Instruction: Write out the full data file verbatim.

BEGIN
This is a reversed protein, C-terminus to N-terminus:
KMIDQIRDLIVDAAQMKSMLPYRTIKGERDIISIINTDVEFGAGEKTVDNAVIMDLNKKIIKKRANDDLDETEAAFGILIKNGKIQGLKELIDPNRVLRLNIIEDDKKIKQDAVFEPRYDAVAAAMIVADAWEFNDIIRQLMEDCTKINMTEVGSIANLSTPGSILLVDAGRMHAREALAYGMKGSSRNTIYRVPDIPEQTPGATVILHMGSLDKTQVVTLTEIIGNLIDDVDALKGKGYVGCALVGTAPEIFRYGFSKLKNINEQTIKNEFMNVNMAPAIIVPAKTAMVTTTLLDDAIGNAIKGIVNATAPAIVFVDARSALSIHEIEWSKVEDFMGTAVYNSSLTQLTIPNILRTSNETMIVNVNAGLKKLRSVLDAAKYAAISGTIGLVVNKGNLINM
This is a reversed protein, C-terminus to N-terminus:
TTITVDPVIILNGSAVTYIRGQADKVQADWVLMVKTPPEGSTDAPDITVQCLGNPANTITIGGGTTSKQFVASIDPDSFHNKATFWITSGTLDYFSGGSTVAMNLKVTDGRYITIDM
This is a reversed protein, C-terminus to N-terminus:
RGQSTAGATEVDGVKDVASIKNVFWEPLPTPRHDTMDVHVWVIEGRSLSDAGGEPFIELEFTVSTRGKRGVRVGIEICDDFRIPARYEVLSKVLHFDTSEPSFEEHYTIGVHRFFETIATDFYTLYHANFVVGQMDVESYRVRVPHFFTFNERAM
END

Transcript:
This is a reversed protein, C-terminus to N-terminus:
KMIDQIRDLIVDAAQMKSMLPYRTIKGERDIISIINTDVEFGAGEKTVDNAVIMDLNKKIIKKRANDDLDETEAAFGILIKNGKIQGLKELIDPNRVLRLNIIEDDKKIKQDAVFEPRYDAVAAAMIVADAWEFNDIIRQLMEDCTKINMTEVGSIANLSTPGSILLVDAGRMHAREALAYGMKGSSRNTIYRVPDIPEQTPGATVILHMGSLDKTQVVTLTEIIGNLIDDVDALKGKGYVGCALVGTAPEIFRYGFSKLKNINEQTIKNEFMNVNMAPAIIVPAKTAMVTTTLLDDAIGNAIKGIVNATAPAIVFVDARSALSIHEIEWSKVEDFMGTAVYNSSLTQLTIPNILRTSNETMIVNVNAGLKKLRSVLDAAKYAAISGTIGLVVNKGNLINM
This is a reversed protein, C-terminus to N-terminus:
TTITVDPVIILNGSAVTYIRGQADKVQADWVLMVKTPPEGSTDAPDITVQCLGNPANTITIGGGTTSKQFVASIDPDSFHNKATFWITSGTLDYFSGGSTVAMNLKVTDGRYITIDM
This is a reversed protein, C-terminus to N-terminus:
RGQSTAGATEVDGVKDVASIKNVFWEPLPTPRHDTMDVHVWVIEGRSLSDAGGEPFIELEFTVSTRGKRGVRVGIEICDDFRIPARYEVLSKVLHFDTSEPSFEEHYTIGVHRFFETIATDFYTLYHANFVVGQMDVESYRVRVPHFFTFNERAM